We are coming up on warmer weather and sunshine soon, and this means Family Photoshoots! As a mom of three, I know first hand how stressful family sessions can be and all the planning that comes into play! It can be like herding cats. Mini sessions are ideal for family sessions because it's a limited amount of time that doesn't require a lot from the littles, but, with mini sessions time is limited, and you may not be able to get all the pictures you had envisioned. An hour photoshoot is more common for family sessions. The time allotted allows the photographer to get pictures of the family, the children, the individual children, the couple, and then any other extra pictures you have in mind. There are family session checklists that some photographers give out to their clients. This can be helpful when getting the client and photographer on the same page. I've put together some tips to help your family session run a lot smoother.
The Outfits and Location
The number one question I get after someone books a shoot is, "OK! What about our outfits?!" The very first thing to look at when deciding on outfits is location! Location is crucial when deciding on your outfits. The next thing is your surroundings. If you are having pictures taken in a forest, you probably wouldn't wear a grass green formal gown. That's probably a bad example, but you understand what I'm saying. For a laid back woodsy vibe, you would probably wear jeans and a color that goes well with that type of environment. If you are looking for more of a barn rustic feel, you could easily do jeans and cowboy boots. For a boho vibe, you could do cream or white boho dresses. Have fun with the options available to you. The other HUGE thing is DO NOT MATCH!!! You want the colors to coordinate for sure, but putting everyone in matching shirts isn't a good idea. You want to add some variety and character to your family photos. So, you might put dad in a plaid shirt, and two boys in solid colors that color coordinate with the plaid. Color coordinating is key. I have a few of my go-to blogs that I will link. This one here gives some options on color coordinating for Spring and Easter. This post gives some great options for the beach. There are also a ton of other options on Pinterest! In all, think about the location and the surroundings, pick a color that represents your family or the feeling you are trying to emulate, and color coordinate some options. Here are some color palette options. These are typically used for home decor, but can easily be used for photography as well.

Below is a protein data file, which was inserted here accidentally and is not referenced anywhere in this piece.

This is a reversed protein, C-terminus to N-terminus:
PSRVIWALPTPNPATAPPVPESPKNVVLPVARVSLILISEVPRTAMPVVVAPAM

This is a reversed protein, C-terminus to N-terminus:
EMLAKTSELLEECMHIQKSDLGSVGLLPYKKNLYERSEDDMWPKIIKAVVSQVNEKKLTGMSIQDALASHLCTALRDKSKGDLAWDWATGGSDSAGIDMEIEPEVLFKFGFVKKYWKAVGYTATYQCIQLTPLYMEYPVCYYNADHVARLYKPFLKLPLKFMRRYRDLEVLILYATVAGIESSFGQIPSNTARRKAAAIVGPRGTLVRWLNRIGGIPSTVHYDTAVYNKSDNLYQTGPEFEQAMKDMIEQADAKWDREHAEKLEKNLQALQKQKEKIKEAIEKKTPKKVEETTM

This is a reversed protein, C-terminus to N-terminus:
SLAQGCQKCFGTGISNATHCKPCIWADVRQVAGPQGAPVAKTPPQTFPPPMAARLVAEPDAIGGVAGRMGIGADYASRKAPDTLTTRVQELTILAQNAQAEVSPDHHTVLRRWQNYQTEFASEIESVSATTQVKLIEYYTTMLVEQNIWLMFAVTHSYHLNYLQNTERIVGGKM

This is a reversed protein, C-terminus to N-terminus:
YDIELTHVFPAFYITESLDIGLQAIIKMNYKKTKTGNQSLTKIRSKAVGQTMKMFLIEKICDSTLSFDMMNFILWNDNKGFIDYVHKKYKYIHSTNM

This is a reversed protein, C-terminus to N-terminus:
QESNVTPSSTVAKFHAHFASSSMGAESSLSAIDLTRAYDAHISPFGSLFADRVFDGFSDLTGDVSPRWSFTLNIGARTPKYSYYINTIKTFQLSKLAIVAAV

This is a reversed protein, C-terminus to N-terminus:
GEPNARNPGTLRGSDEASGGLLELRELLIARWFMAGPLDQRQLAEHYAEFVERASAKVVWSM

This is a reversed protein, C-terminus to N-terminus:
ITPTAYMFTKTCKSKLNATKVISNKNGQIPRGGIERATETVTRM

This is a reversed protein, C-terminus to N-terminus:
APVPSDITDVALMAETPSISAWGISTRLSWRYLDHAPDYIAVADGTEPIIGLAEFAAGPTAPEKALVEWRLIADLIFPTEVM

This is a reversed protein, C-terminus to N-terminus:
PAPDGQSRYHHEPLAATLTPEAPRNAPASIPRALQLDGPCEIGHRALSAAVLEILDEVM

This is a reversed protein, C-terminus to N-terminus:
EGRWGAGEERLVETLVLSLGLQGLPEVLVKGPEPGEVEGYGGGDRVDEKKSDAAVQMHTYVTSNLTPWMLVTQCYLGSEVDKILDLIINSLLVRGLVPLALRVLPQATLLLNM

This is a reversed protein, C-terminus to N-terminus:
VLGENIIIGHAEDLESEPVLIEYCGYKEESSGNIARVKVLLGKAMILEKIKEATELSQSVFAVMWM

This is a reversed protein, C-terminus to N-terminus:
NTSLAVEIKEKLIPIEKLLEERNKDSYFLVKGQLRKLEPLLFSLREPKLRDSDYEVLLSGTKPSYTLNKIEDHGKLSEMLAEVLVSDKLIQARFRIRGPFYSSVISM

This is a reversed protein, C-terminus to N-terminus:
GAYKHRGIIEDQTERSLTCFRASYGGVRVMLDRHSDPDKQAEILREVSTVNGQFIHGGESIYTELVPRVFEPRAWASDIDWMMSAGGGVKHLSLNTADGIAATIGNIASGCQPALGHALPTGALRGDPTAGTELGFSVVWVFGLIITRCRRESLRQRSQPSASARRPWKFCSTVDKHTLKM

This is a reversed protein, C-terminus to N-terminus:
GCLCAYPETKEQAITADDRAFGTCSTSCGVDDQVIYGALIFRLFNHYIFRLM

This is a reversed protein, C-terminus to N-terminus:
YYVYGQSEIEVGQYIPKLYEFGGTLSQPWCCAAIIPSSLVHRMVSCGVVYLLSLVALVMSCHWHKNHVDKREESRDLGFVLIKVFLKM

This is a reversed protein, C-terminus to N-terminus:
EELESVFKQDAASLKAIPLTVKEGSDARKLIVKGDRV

Calming the Littles
Asking a child to stand, pose, look this way, stay this way, etc can be a lot on them. Their natural instinct is to play and explore. There are several ways to prevent the meltdowns. For starters, you can bring a toy, blanket, stuffed animal, or something similar to calm them. These familiar items can help them stay calm and focused. For really small children, this can also be used as a distraction when the photographer is trying to grab a shot with them looking in a certain direction. Snacks and drinks help keep their bellies full and keep them happy. It's ok to take a quick break from the pictures to allow them to calm down, eat some crackers, and get back to it. As a photographer, I don't mind this, and I encourage it. Also, take breaks from the posed pics and let them explore a bit. Most of the time, this is when I capture the best pictures. These are usually candid shots with kids in their natural element with natural smiles. To keep the kiddos calm, one of the MOST important things is DO NOT RUSH. I do not recommend planning your session on a day you also have something to get to immediately afterwards. When kids feel rushed, they get stressed out, which in turn causes meltdowns. These meltdowns stress out Mom and Dad, and can prevent a smooth, fun shoot. Instead, do something as a family afterwards. It can be a simple as going to the park or getting ice cream. This brings me to my next suggestion. A reward system is also a great way to get kids to engage. These rewards can be stickers, candy, or an activity after the shoot. If you plan on doing a family activity afterwards, the kids will be excited and looking forward to something after the shoot is over.
Let the Photographer Lead